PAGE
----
Having been told that Prime Minister Binyamin Netanyahu equated Iran’s anti-Israeli ploys with a biblical Persian anti-Jewish plot commemorated during the Jewish holiday of Purim, Mohammed Zarif said: “He even distorts his own scripture.”
In the Iranian Foreign Minister’s narrative, it turned out, “the Persian king saved the Jews,” whereas in the Jewish narrative the decree “to destroy, massacre, and exterminate all the Jews” was “issued in the name of King Ahasuerus and sealed with the king’s signet.”
That was in March, as Jews celebrated Purim. In April it turned out that the biblical debate was but a prelude to the political controversies surrounding one of the most contentious diplomatic deals in the post-Cold War era.
By the time they sat for the Passover Seder in early April, Israelis were digesting fresh news of a “framework” understanding outlining a future deal over Iran’s nuclear program, a deal which largely left them feeling like their forebears, wedged between freedom’s promise and hatred’s threat.
The deal, signed between Iran and the representatives of the P5+1 group of world powers, outlines a long-term framework for shrinking, downgrading, and delaying Iran’s nuclear program in return for the rest of the world’s retreat from its sanctions against the Iranian economy. If the framework produces the deal it is deadlined to deliver by the end of June, its strategic, global, and regional repercussions can be momentous, for better or worse.
The deal itself, as summarised by Henry Kissinger, reflects the Western retreat from its original aim to eliminate the Iranian program to a new aim – which is merely to limit its scope.
According to American officials, the measures proposed – limiting the number of centrifuges Iran can run, capping at a low level the amount of enriched uranium they can stockpile, mandating intense inspections, and modifying the Fordow enrichment facility and Arak nuclear plants – will promise that until 2025 the Iranians will be kept at least a year away from the ability to assemble a bomb.
For their part, the US, EU and UN would lift the sanctions that have crippled the Iranian economy.
Yet in the spirit of that biblical exegetic debate, it soon emerged that the deal’s sides differ not only on what should happen come June, but on what already happened in April.
The Americans said inspectors would be allowed wherever they would wish to go, at any time, and on the shortest notice. The Iranians denied this, saying they would never be allowed into Iran’s military sites. The Americans said sanctions would be removed gradually, according to Iranian compliance, and would potentially be restored at will. The Iranians, meanwhile, are insisting that all sanctions be removed, by all parties, immediately upon the prospective agreement’s initial activation.
The Israeli response to the framework deal was harsh. “This will harm Israel,” Netanyahu reportedly told President Barack Obama who called him several hours after the deal’s announcement. Citing an Iranian reiteration the previous week that its quest to see Israel vanish is “non-negotiable”, Netanyahu told Obama that the deal would legitimise Iran’s nuclear ambitions, consolidate its strategic status as a nuclear-threshold state, and intensify its terror apparatus’ ventures worldwide.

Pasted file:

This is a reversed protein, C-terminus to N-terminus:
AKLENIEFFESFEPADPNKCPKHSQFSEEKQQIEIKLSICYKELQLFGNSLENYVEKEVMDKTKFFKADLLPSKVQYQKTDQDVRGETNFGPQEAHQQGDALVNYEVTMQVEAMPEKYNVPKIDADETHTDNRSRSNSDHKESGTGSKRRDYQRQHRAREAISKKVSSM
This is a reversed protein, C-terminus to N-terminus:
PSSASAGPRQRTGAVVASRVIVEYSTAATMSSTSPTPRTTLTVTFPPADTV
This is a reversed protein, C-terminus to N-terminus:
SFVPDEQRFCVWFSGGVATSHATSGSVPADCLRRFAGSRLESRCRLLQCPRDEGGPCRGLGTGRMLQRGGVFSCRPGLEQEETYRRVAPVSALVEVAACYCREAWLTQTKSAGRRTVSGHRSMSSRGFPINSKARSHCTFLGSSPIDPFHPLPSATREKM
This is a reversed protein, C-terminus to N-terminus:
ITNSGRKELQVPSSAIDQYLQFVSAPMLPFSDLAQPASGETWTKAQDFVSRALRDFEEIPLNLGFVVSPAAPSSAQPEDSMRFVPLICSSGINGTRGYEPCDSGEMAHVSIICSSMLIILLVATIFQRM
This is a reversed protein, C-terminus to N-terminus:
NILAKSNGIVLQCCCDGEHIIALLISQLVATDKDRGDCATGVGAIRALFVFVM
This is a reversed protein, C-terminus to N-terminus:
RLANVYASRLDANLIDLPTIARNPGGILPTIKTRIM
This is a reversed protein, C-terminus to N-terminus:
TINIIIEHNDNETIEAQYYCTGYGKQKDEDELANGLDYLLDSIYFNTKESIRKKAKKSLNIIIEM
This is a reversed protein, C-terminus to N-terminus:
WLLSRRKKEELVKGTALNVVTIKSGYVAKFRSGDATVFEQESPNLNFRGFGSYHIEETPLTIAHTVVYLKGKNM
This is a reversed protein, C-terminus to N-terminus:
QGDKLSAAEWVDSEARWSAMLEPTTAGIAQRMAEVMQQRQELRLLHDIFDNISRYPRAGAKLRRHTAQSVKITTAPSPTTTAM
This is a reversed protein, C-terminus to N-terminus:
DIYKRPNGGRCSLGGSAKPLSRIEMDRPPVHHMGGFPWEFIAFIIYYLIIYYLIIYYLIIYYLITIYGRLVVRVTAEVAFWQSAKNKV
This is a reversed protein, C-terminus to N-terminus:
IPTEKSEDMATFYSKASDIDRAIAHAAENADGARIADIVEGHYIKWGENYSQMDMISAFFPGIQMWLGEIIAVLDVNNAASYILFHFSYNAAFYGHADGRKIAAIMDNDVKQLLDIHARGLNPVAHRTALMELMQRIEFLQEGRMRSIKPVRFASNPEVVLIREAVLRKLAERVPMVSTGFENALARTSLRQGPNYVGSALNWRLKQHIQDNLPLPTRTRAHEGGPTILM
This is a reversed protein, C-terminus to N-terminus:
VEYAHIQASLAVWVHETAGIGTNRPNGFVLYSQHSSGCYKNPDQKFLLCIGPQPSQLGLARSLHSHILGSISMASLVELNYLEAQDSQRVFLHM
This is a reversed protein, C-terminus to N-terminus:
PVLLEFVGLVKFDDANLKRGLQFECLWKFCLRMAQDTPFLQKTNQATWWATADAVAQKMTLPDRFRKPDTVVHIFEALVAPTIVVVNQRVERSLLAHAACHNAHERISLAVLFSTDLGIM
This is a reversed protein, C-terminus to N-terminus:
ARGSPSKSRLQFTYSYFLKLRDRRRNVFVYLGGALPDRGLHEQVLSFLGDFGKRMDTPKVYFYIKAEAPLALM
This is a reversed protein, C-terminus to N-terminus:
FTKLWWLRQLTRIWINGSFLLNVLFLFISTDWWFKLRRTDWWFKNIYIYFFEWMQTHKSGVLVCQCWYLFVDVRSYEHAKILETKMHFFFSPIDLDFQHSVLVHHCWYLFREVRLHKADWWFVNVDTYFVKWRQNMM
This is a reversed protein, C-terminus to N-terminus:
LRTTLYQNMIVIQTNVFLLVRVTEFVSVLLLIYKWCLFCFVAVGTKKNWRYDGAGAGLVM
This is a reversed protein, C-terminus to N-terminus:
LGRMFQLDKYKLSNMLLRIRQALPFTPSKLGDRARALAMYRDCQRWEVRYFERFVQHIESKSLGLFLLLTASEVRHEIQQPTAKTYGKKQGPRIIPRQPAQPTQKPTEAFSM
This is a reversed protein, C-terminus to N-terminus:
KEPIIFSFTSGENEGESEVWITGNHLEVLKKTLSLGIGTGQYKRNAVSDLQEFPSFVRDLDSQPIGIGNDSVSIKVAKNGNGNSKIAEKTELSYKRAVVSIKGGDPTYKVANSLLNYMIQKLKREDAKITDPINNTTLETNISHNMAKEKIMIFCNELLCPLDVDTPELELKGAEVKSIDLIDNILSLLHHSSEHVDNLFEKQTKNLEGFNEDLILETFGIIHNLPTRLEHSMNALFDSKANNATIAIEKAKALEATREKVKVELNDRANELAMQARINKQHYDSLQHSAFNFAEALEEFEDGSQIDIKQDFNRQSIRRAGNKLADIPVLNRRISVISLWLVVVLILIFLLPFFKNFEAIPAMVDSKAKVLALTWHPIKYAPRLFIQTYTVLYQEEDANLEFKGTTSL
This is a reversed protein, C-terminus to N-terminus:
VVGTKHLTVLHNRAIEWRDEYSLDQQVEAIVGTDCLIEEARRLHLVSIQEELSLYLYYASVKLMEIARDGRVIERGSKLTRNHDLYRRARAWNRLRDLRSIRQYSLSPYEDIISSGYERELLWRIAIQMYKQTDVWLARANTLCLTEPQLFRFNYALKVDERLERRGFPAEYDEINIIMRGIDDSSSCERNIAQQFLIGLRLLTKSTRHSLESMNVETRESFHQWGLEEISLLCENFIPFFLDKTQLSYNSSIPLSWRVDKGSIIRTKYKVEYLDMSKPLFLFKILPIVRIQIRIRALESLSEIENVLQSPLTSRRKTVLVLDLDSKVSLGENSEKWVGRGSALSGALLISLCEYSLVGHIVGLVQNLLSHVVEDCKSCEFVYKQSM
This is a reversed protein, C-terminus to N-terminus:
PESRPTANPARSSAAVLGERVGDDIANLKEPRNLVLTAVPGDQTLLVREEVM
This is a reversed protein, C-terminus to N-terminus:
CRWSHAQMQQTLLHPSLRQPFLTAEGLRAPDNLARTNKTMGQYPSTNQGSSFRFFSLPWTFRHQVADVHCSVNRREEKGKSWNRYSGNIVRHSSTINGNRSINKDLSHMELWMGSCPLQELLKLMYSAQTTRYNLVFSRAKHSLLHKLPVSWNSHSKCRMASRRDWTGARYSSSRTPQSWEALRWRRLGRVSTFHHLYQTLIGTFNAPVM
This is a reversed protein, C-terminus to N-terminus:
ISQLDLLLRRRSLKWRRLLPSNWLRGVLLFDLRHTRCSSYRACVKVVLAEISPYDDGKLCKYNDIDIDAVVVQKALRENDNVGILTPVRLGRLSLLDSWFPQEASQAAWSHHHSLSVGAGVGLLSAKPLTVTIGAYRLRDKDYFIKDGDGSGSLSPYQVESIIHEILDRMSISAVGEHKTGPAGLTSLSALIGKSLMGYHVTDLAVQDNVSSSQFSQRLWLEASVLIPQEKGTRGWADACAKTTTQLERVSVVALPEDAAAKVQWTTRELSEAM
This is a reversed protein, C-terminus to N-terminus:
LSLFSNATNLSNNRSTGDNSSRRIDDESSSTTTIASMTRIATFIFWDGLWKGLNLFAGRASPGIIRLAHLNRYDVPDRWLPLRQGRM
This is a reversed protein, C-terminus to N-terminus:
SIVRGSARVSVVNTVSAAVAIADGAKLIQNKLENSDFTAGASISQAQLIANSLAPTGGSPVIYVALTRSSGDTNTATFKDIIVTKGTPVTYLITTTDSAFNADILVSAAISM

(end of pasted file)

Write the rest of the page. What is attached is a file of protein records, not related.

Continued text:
Labor leader Isaac Herzog concurred. “There is no coalition and opposition on the Iranian issue,” his party said in a written response to the deal. Echoing Netanyahu’s doubts over the Iranians’ reliability as partners to any deal, Labor called Iran’s “a dark regime,” and added: “Some of the deal’s parameters are problematic and carry long-term risks.” Labor suggested that, rather than spend his time lamenting the deal’s flaws, Netanyahu now seek its improvement.
Overall, Labor’s response has been almost identical to Netanyahu’s, reflecting the main opposition party’s reliance in this regard on former head of Military Intelligence Maj-Gen (res) Amos Yadlin. A soft-spoken former fighter pilot who flew one of the jets that bombed the Iraqi reactor in 1981, Yadlin is on good terms with Netanyahu, and is believed to have been quietly advising him on Iran before becoming Labor’s candidate for defence minister.
In fact, the Iranian issue is so consensual in Israel that one of the improbable results of an Iranian-American deal might be a broad Israeli government.
As of this writing, coalition talks between Netanyahu and the prospective members of the conservative coalition he is expected to assemble are dragging lazily, raising speculation that he is actually seeking a unity government with Herzog – despite the fact that both Netanyahu and Herzog ruled such unity out before the election on March 17.
An emerging nuclear Iran could be a suitable excuse for such a truce, which Herzog would have to somehow justify to his party colleagues, many of whom think Labor should remain in the opposition.
In a Likud-Labor government, Herzog would be foreign minister. Pragmatic, worldly and eloquent, Herzog would be far more welcome in Obama’s White House than Netanyahu, and as such may be more effective in impacting the deal with Iran, whether in terms of its content, or in terms of its acceptance, particularly by Congress.